100-Character Breakdown: A profound, emotionally complex YA novel with a brilliant and subtle sci-fi theme.
Genre: Young adult, sci-fi, LGBTQ
Publisher: Simon Pulse (January 2016)
Shaun David Hutchinson’s We Are the Ants combines a number of moving parts that seem like they might not fit, but he manages to stitch these threads into a remarkable novel.
Every so often, aliens abduct 16-year-old Henry Denton. By now, this is a routine procedure, but that changes when the “sluggers” inform him that Earth will end in 144 days, and Henry can save it if he just pushes a red button. But Henry — known as “Space Boy” to his classmates — isn’t sure it’s worth it. His family’s had its share of struggles: his brother dropped out of college and got his girlfriend pregnant, his grandma has Alzheimer’s, his father abandoned them, and his mother is barely keeping the family — and herself — together. Between dealing with that, losing his boyfriend Jesse to suicide, and the nonstop bullying at school, Henry can’t decide if the world is worth saving.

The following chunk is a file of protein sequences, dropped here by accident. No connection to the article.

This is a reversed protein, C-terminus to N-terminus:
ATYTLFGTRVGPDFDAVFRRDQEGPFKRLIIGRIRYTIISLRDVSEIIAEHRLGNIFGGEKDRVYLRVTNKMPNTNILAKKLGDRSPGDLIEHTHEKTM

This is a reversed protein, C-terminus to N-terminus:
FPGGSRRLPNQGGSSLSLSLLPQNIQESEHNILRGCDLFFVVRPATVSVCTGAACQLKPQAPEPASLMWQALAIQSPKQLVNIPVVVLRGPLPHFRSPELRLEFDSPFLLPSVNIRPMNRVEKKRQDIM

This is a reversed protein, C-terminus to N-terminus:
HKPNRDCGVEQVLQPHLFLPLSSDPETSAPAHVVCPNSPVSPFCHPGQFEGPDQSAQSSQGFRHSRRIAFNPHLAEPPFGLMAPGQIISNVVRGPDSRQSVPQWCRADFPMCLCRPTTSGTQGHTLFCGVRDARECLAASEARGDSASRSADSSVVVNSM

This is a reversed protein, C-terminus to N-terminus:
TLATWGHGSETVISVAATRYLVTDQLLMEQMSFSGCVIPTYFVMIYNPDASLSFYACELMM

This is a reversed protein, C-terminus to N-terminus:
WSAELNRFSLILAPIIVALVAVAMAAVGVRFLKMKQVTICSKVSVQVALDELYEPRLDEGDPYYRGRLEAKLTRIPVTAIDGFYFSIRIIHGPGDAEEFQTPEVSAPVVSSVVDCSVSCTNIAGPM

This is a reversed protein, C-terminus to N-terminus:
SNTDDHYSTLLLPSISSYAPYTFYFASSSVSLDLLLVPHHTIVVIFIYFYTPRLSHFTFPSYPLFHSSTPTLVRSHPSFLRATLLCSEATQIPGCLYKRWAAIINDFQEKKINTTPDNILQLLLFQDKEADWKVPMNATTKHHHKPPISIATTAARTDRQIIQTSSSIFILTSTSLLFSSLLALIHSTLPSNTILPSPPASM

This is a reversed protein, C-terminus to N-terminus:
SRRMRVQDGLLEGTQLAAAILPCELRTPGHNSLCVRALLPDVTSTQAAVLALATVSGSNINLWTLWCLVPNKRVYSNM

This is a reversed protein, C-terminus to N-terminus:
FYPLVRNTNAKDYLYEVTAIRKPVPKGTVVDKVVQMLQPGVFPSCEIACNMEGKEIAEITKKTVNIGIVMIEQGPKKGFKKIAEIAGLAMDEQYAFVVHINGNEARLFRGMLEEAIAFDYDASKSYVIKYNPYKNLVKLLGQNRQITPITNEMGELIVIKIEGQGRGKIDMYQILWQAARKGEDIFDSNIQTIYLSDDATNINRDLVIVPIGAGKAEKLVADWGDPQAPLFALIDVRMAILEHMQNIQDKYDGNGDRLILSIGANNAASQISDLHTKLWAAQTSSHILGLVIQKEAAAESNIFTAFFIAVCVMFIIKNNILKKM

The novel’s sci-fi theme is conceptually brilliant and beautifully subtle; it gives the young adult book a central point to orbit around while also acting as a device that forces Henry to reexamine his life. And within the circumstances of Henry’s life, Hutchinson manages to portray numerous complex issues: suicide, bullying, sexual orientation, dementia, love, pain, hope. We Are the Ants tackles moral questions at every turn, and somehow the book never seems to fall off track. Each of the characters furthers these themes, and most of the characters are complex in their own right. The sluggers might actually be among the least complex characters, but they still shine in their nuanced and comedic interactions with Henry. Along with all these themes and characters, Hutchinson squeezes in another element: Henry’s scenarios of how the world could end. These scenarios are interspersed throughout the chapters. They provide another look at Henry’s character (he loves science) while also adding tension to the plot (nothing makes that 144-day, button-pushing deadline more suspenseful than a list of ways the world may end).
This genre-blending novel stacks elements on top of more elements, but Hutchinson writes with a finesse that keeps it all together. With such profound storytelling and complexity, We Are the Ants is easily one of the best young adult novels of the year.